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9 Myths and Misconceptions That Might Be Hindering Your Weight Loss Goals

9 Myths and Misconceptions That Might Be Hindering Your Weight Loss Goals

The world’s focus on health and fitness has been highlighted, and lucky for us, there is abundant information coming to light about it. On the flip side, many people are getting confused with the overload of information. Some of the information presented about health and wellness is incorrect, and sometimes, this is done for the benefit of a brand to gain customers. Other times, it is just information that has been passed down from generation to generation. Here are some of the myths that have been disproved, and hopefully with this information, you will strive for your weight loss goals in the right way.

1. You Can Target Specific Parts of the Body

Spot reduction is a lie. One argument for an exercise like sit-ups is that it will burn the fat on your hands, back, and legs. No matter how much of one exercise that is done, there is no way to target just one single portion of the body.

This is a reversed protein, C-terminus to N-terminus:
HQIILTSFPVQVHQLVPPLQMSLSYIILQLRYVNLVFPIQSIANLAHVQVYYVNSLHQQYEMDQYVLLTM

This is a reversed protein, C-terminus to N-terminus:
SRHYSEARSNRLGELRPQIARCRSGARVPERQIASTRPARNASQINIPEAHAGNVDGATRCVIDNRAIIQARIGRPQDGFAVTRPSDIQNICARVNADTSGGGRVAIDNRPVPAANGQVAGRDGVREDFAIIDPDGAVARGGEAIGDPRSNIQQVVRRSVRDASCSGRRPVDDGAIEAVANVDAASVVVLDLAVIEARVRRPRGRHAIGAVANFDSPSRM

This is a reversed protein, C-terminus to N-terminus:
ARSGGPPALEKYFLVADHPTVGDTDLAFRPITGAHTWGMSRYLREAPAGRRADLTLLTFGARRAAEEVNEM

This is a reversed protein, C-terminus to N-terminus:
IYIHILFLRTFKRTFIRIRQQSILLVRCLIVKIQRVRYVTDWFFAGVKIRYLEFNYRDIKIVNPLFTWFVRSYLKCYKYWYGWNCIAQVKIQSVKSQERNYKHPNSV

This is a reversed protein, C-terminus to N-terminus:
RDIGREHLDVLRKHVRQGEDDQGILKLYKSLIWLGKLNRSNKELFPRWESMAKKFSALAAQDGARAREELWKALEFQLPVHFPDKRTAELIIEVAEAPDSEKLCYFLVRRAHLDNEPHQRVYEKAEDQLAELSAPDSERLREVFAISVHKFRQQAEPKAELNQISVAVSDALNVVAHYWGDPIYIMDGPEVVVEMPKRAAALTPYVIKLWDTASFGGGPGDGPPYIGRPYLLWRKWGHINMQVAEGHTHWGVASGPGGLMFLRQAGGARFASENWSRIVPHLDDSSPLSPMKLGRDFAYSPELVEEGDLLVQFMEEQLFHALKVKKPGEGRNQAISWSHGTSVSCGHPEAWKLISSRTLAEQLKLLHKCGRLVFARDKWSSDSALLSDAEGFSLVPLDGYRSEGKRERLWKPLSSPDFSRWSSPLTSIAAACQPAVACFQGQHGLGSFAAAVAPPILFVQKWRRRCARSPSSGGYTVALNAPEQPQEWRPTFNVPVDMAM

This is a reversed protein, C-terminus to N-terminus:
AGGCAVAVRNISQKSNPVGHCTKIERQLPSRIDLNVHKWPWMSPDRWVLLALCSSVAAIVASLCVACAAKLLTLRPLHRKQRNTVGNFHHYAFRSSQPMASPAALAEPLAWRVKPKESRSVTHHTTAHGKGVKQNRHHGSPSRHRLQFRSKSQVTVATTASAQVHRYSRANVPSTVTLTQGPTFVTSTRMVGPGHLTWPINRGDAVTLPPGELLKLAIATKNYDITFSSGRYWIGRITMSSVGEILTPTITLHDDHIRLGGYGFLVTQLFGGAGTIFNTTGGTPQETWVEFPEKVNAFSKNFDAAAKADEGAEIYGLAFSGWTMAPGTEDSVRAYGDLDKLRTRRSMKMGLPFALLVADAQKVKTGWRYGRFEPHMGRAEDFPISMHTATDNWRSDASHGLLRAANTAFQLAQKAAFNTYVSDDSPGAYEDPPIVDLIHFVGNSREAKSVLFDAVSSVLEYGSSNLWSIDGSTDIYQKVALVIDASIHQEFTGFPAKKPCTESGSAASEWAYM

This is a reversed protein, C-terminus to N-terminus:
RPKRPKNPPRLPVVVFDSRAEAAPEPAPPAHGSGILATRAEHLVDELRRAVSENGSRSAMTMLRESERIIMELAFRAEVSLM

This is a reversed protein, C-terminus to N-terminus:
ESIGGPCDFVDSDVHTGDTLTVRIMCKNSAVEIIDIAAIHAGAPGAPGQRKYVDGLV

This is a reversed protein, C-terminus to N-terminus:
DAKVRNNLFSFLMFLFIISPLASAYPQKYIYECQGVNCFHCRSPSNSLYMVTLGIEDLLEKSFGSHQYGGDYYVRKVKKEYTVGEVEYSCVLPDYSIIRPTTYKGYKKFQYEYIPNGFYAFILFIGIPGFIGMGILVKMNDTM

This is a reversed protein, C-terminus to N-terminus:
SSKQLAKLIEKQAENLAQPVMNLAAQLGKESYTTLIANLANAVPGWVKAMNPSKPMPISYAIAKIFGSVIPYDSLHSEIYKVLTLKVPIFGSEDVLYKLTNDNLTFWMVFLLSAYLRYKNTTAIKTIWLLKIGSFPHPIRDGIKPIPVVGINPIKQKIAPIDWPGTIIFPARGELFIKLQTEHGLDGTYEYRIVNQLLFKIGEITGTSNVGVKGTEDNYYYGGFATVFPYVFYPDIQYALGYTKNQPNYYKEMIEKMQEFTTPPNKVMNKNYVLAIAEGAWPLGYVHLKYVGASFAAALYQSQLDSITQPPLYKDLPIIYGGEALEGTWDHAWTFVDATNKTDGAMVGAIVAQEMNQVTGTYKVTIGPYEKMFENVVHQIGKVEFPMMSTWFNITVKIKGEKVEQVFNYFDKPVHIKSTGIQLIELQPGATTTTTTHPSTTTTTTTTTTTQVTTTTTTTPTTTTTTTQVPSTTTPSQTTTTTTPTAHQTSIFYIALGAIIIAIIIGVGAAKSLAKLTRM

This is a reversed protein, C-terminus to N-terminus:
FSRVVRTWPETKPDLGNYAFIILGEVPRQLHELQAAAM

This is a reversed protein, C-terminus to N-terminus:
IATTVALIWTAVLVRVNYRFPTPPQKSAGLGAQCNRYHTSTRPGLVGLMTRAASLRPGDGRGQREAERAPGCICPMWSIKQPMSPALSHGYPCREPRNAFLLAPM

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2. All Calories Are the Same

Yes, “calorie” is a unit of measurement, but not all calorie sources will have the same effect on weight. Each food has a unique metabolic pathway and will interact with hunger and hormones differently. As an example, a fat calorie, carb calorie, and protein calorie are all different in their makeup and affects the body differently. Here’s a hint: when you replace fat and carb calories with protein calories, you will have a reduced appetite, lower cravings, and a boosted metabolism.

3. It is Bad to Eat at Night